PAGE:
“You are very lovely people,” says Nuru Kane with a huge grin as he surveys his dancing, clapping, chanting audience. “When we next go on tour we are going to start it right here!” And he points two long index fingers to the stage under his feet.
This is good news for the crowd, who are pretty warmed up by this point – and the intensity of their reaction confirms that Kane has won them over completely. It’s good news as well for the people of Rye and its environs, who have been treated since last autumn to an eclectic series of live performances at The School Creative Centre, and are showing their appreciation by packing out the house each time.
Nuru Kane was a smart choice for the second of this year’s shows at The School. His effortless blend of the sounds and rhythms of west and north Africa with reggae, blues and jazz was keenly received by the mixes of age and style on the floor (there were children dancing as well as their parents and a sprinkling of grandparents). And everyone appeared to be entirely wrapped up in the intoxicating sounds produced by Kane and his band, Bayefall Gnawa.
Using traditional African instruments as well as a more modern electric guitar, the four well-dressed multi-instrumentalists on the stage cheerfully and effortlessly switched weapons between songs, giving each piece of music a mood and character of its own. Thanks to an impressively powerful sound system and some expert engineering, every instrument’s voice was clear and perfectly balanced – from the growl of Kane’s guimbri (a three-stringed Moroccan bass) and the boom of the calabash to the delicate and hypnotic strings of the kora – and none of it was too loud.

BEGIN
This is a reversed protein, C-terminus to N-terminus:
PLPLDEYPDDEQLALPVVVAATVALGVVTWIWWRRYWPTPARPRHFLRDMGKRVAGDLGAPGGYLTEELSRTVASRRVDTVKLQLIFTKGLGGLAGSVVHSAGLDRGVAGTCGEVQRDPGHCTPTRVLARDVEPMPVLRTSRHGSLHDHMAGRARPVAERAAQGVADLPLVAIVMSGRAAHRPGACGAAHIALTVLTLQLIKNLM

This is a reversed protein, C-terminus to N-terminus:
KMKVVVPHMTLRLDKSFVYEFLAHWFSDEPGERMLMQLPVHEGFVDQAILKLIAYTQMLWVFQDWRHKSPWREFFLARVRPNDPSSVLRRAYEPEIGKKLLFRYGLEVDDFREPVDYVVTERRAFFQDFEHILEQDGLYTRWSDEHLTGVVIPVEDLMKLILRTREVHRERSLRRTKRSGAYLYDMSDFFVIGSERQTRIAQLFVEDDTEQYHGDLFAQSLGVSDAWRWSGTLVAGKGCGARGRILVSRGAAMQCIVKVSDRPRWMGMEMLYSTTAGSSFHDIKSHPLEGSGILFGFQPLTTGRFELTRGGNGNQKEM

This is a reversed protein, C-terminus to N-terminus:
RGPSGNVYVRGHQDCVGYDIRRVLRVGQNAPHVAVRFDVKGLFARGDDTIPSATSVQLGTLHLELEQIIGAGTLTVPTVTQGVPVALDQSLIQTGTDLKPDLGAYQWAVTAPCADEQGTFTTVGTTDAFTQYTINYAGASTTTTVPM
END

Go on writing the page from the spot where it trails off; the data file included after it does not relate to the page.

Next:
But overarching every tune – tempo and melody notwithstanding – was a sense of simple joy and liberation that had most of the audience up and dancing throughout the set. This is life-affirming music, songs that make you happy, and there was a tangible sense that everyone in the room felt they were part of something special.
The evening’s support was provided by Vocal Explosion, a 30-piece choir drawn from singers based along the south coast from Brighton to Rye, led by the charismatic Juliet Russell. Discreetly accompanied by a three-piece band, this strong collection of voices belted out a superb set of gospel, deep blues and spiritual tunes, including one or two of Russell’s own compositions. Favourites on the local scene, Vocal Explosion was a perfect warm-up to the global sounds provided by Nuru Kane – indeed, six of its members joined Kane for a spontaneous and accomplished contribution of backing vocals half-way through his set.
This was a truly magical evening – and if Kane lives up to his promise and returns to The School sometime in the near future, it will be an opportunity for anyone who missed out this time to find out why everyone came out with a smile on their face.
(Full review as sent to The School)